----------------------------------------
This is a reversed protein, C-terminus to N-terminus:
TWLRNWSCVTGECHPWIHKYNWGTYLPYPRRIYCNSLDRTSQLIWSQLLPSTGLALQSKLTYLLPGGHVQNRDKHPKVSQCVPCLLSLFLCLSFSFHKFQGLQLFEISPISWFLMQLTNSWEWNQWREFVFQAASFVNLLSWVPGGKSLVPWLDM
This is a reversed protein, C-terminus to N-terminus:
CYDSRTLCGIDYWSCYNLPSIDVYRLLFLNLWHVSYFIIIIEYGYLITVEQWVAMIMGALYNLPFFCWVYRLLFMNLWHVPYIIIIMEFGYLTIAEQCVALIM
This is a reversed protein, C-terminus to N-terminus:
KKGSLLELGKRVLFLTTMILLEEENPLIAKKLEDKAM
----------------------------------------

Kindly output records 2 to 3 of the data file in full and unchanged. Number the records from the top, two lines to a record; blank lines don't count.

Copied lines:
This is a reversed protein, C-terminus to N-terminus:
CYDSRTLCGIDYWSCYNLPSIDVYRLLFLNLWHVSYFIIIIEYGYLITVEQWVAMIMGALYNLPFFCWVYRLLFMNLWHVPYIIIIMEFGYLTIAEQCVALIM
This is a reversed protein, C-terminus to N-terminus:
KKGSLLELGKRVLFLTTMILLEEENPLIAKKLEDKAM